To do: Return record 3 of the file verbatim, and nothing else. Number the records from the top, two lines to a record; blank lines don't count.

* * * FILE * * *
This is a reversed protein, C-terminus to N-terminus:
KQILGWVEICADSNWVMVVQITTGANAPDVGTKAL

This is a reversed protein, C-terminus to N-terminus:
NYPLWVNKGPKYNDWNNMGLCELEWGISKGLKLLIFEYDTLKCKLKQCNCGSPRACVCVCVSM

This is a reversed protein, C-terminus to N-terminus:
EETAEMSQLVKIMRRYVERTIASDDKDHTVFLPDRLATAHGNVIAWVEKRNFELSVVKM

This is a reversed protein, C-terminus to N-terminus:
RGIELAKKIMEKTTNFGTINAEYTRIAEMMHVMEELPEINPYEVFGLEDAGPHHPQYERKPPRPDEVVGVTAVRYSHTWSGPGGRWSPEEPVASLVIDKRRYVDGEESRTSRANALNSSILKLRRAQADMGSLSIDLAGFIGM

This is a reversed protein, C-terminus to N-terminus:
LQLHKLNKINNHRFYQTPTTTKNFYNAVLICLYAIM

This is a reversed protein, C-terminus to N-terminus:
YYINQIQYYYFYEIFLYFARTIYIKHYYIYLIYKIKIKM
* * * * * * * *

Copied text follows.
This is a reversed protein, C-terminus to N-terminus:
EETAEMSQLVKIMRRYVERTIASDDKDHTVFLPDRLATAHGNVIAWVEKRNFELSVVKM